Debt (So you think you want to go to law school?)

The Miami Herald recently ran a story about how hard it is for public interest lawyers to pay their law school debt. Boy, do I feel that pain. Here are the numbers, for the record:

  1. Total debt as of April 18, 2007 (it grows every day w/interest): $171,568.01
  2. Monthly take-home at $43k/year: $2311.84
  3. Monthly loan payment: $1134.21
  4. Remainder for living expenses (including rent, car payment, credit card payments, food, and entertainment): $1177.63
  5. Effective annual salary after loan payments: $14,131.56

If you think that doesn’t sound bad, add up your monthly bills and see how close you are to $1100. I know lots of people live on less, but it’s not super-fun. And can I just say that credit cards are evil? That’s what’s going to kill me, I swear.

On the bright side, GW has a Loan Reimbursement Assistance Program (LRAP). That is, in fact, one of the reasons I decided to go to law school there in the first place. Now, if all goes well (meaning the program has enough money for me, they decide to give me some, and their calculations come out the same as mine), that program should reduce my monthly loan payments to $532.58. That’s still a lot, but way, way better.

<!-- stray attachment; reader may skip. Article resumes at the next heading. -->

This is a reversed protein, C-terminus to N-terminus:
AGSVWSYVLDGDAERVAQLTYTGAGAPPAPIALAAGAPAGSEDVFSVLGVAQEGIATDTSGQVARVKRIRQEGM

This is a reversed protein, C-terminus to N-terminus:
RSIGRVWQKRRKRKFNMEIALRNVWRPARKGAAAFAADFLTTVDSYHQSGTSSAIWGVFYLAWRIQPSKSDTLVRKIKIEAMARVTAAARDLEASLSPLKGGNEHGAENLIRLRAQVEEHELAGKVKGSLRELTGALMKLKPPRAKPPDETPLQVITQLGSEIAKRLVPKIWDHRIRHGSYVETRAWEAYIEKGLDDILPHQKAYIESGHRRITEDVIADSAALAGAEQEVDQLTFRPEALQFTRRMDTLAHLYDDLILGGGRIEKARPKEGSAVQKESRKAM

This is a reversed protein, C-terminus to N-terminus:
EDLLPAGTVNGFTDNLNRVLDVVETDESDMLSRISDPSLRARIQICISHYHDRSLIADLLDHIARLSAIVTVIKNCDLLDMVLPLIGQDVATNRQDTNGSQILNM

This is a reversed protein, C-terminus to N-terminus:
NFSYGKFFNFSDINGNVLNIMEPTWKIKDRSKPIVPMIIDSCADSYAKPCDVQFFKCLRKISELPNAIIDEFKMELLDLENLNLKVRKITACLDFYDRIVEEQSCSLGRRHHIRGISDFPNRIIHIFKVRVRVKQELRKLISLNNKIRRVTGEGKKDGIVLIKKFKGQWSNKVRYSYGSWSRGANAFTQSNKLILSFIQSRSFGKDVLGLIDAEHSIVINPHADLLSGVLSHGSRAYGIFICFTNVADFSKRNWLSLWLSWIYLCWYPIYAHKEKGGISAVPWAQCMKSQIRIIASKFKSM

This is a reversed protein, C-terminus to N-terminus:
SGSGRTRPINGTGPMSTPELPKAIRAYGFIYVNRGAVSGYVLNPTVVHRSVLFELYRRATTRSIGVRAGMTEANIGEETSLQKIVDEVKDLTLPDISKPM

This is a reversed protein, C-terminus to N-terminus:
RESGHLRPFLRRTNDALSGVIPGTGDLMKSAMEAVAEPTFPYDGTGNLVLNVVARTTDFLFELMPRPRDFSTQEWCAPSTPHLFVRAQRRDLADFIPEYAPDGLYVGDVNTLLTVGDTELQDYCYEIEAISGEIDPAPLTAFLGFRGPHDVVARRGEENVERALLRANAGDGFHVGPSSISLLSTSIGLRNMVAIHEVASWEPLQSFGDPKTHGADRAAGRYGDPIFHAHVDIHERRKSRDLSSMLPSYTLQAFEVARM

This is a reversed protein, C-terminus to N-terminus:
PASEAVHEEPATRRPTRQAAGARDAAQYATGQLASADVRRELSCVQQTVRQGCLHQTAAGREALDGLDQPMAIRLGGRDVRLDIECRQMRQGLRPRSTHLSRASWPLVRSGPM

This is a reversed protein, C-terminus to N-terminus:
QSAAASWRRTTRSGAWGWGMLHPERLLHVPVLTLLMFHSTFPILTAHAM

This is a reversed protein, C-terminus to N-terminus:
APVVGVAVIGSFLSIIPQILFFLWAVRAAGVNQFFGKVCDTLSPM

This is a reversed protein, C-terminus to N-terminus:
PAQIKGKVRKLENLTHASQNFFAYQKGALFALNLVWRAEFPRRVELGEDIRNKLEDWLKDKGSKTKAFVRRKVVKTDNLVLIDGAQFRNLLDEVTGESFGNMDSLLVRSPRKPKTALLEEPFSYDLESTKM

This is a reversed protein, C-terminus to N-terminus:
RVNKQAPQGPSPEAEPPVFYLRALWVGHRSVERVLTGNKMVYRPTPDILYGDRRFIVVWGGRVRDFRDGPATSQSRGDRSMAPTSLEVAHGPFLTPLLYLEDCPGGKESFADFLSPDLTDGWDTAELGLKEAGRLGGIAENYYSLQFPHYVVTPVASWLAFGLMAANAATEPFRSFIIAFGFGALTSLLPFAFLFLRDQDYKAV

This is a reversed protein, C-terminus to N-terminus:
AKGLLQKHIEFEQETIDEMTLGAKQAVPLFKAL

The point of this post is give prospective law students an idea of what law school debt really looks like once you start paying it back. It could be worse, but it’s definitely not pretty. If you’re thinking about taking on massive debt for law school, I’m not saying it’s not worth it, but I am saying that you should listen to the advice you’ll hear over and over and over again: Scrape by on the lowest amount of borrowing you possibly can, and, no matter what, don’t charge up your credit cards! Also, if you think you might want to work for the public interest, go to a law school w/an LRAP—it just might make the difference between a little pain and a lot.
[tags]loans, lrap, gw, debt[/tags]

6 thoughts on “Debt (So you think you want to go to law school?)”

  1. Yikes. I thought I had it bad with $110k in loans and $650/month (for the next 30 years!).

    It’s a shame, really, that this kind of debt is such a burden, and forces lawyers who otherwise would want to do public service work into law firms.

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